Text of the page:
Teen recovering from crash
By Phyllis Moore
Published in News on March 3, 2004 2:00 PM
Spring Creek High School senior Michael Barrow played on his football team's defensive line. He was named this year's homecoming king.
One week ago, he was riding with friend and classmate Ben Barwick to Mount Olive to get an estimate to repair a dent in Barwick's pickup truck. On N.C. 55, Barwick made a left turn onto Breazeale Avenue and into the path of an 18-wheeler, according to police reports.
The split-second decision nearly cost the two boys their lives.
Michael Barrow recuperates at home after a car accident last week that had him hospitalized for five days.
The boys' truck was struck on the passenger side, and both youths were knocked unconscious. Bar-wick's father had been in the vehicle behind them and tried to free them from the wreckage, but the doors were stuck.
Marion Carter, a technology teacher at Mount Olive Middle School, said he drove up about a minute after the accident happened. He saw people frantically running back and forth, and he offered to help.
Barwick had been removed from the vehicle, but Barrow was in and out of consciousness and his door could not be opened. Carter said he noticed the hood was smoldering with smoke. He feared the car would catch on fire.
"The ignition system was still energized; the horn was blowing," he said. "I tried to get the key out and finally did. But I had to get the power off to stop it from turning into a fire."
Unable to open the hood, which was slightly bent, Carter found an opening through which he could grab the battery cable, but was at first unsuccessful.
"I could barely get my arm in far enough," he said. "So I went at it.
"I don't know where the strength came from. I believe the Lord gave me the strength."
Carter said he finally loosened the battery cable, and the horn stopped.
"It was like a sigh of relief from all of us there," he said.
With the fire averted, Carter said, the priority was to keep Barrow comfortable until rescue personnel arrived. Carter's only injury was a cut finger, minimal compared with what the two teens faced.
It took two "jaws of life" tools to extricate Barrow from the truck. Both youths were taken to Wayne Memorial Hospital, where Barwick, 17, was treated for a concussion and released later that day. He was cited with failure to reduce speed.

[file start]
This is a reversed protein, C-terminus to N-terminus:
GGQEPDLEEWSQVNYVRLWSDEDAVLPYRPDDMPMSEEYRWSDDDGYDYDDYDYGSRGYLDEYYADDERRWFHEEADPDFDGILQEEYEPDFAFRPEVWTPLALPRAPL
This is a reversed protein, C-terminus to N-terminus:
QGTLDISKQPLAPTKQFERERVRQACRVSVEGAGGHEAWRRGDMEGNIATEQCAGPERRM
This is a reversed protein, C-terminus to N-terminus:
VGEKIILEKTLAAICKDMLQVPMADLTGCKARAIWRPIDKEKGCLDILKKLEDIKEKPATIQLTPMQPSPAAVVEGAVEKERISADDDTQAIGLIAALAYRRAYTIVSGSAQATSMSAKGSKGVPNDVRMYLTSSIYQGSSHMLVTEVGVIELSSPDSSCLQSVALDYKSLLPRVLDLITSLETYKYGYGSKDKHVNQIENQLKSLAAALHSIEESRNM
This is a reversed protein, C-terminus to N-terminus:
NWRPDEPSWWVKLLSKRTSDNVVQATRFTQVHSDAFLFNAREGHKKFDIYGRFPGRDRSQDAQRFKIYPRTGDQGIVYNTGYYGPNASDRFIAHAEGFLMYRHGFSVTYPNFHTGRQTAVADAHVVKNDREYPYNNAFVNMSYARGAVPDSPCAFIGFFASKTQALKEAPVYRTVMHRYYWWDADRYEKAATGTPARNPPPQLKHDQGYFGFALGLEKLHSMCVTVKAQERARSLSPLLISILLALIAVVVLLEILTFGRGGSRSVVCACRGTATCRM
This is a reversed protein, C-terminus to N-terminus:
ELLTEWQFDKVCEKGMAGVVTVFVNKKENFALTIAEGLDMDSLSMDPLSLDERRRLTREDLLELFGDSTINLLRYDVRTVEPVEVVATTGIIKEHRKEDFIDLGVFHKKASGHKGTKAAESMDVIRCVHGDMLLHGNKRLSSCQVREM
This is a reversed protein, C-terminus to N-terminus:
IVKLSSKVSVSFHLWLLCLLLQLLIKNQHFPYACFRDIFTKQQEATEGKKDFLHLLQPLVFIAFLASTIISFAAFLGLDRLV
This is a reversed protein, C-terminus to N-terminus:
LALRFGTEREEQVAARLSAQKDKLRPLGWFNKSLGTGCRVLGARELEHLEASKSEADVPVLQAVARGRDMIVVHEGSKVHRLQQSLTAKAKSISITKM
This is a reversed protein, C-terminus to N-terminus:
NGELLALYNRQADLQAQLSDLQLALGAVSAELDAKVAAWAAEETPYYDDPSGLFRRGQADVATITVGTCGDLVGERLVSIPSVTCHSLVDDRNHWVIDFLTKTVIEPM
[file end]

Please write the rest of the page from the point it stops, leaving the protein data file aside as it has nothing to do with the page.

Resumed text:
Barrow's injuries were more extensive. He fractured his hip bone and the sacrum in his back, broke bones in his right forearm, and had other injuries to his legs. The day after the accident, surgery was done to insert plates into his arm.
During the five days he was in the hospital, there was a snowstorm. Paying homage to his nickname "Frosty," received in the ninth grade because of his blondish hair, several friends built a snowman outside to cheer him up.
His aunt, Connie Waddell of Dudley, with whom he lives, said there has been a steady stream of support for her nephew and the family since the accident.
"There must have been 200 people who came through the hospital," she said. "They have sent balloons, cards, flowers."
She said Barwick has been a regular visitor and the other driver involved in the accident stayed at the hospital until nearly midnight the first night to make sure Barrow was all right. A large sign greeted him as he arrived home from the hospital on Saturday, and a ramp to accommodate his wheelchair was installed and decorated by classmates.
He walked for the first time on Tuesday. The length of his recuperation has not been determined, but he is undergoing physical therapy three times a week until he is able to walk steadily.
The 17-year-old is doing "real good," his aunt says.
"He tells everybody he talks to he knows why he's here; it's because of the good Lord," she said.
"I will be all right," Barrow said. "I just thank the Lord for being here."
He says if he could send out a message to those who have expressed concern for him, it would be one of appreciation and caution.
"Tell everybody to be careful," he said. "Don't take life for granted."
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